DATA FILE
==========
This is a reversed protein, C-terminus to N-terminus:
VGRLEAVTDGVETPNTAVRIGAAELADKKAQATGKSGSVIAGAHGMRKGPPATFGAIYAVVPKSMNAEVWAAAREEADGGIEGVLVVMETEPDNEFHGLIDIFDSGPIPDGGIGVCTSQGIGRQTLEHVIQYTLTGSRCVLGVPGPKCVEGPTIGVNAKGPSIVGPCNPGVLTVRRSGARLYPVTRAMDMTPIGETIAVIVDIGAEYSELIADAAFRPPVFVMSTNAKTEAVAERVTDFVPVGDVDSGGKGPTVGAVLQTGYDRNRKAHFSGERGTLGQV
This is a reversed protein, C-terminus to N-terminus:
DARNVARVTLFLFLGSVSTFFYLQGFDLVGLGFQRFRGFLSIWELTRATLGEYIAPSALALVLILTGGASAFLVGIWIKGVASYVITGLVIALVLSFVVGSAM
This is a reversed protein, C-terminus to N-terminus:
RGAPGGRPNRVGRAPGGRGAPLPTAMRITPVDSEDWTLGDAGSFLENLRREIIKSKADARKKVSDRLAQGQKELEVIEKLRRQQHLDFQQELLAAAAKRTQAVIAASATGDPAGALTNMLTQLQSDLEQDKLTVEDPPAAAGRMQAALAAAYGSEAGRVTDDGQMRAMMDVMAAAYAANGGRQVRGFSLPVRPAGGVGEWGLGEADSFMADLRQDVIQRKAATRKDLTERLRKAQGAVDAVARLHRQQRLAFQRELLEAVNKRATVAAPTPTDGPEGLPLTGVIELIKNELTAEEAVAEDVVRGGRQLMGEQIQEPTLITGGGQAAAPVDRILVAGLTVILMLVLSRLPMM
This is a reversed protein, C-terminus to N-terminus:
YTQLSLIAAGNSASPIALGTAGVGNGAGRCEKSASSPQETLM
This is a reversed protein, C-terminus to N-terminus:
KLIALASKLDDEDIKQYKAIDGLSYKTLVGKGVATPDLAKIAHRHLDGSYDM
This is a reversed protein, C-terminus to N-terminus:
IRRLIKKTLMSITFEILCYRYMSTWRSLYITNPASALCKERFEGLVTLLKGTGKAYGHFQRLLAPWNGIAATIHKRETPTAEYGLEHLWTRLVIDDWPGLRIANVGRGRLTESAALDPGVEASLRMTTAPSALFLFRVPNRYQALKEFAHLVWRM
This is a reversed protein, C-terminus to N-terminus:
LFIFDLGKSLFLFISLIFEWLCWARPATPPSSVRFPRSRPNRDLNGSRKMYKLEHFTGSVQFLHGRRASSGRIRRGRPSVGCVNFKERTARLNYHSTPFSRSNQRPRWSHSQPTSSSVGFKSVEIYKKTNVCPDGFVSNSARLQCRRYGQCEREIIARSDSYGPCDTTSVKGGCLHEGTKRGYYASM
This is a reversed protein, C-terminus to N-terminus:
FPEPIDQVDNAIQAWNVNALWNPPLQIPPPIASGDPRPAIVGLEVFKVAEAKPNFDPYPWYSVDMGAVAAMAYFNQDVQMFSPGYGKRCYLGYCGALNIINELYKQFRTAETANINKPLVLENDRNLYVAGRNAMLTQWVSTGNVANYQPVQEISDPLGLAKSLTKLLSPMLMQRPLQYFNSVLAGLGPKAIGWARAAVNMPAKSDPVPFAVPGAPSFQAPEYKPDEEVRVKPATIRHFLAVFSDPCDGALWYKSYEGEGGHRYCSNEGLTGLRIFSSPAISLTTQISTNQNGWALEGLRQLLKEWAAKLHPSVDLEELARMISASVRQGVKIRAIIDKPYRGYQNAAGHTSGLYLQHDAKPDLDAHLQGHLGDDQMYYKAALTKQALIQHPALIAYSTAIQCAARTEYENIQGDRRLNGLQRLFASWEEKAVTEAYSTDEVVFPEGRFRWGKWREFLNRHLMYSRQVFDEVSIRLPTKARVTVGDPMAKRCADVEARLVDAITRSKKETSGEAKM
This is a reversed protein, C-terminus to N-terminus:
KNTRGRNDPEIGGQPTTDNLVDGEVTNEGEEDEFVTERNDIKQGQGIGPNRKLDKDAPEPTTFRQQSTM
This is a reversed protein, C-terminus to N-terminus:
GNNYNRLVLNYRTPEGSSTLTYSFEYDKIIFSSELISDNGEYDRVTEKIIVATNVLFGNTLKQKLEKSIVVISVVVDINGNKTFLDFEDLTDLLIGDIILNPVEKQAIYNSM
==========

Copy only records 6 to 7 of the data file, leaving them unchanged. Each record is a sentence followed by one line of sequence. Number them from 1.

This is a reversed protein, C-terminus to N-terminus:
IRRLIKKTLMSITFEILCYRYMSTWRSLYITNPASALCKERFEGLVTLLKGTGKAYGHFQRLLAPWNGIAATIHKRETPTAEYGLEHLWTRLVIDDWPGLRIANVGRGRLTESAALDPGVEASLRMTTAPSALFLFRVPNRYQALKEFAHLVWRM
This is a reversed protein, C-terminus to N-terminus:
LFIFDLGKSLFLFISLIFEWLCWARPATPPSSVRFPRSRPNRDLNGSRKMYKLEHFTGSVQFLHGRRASSGRIRRGRPSVGCVNFKERTARLNYHSTPFSRSNQRPRWSHSQPTSSSVGFKSVEIYKKTNVCPDGFVSNSARLQCRRYGQCEREIIARSDSYGPCDTTSVKGGCLHEGTKRGYYASM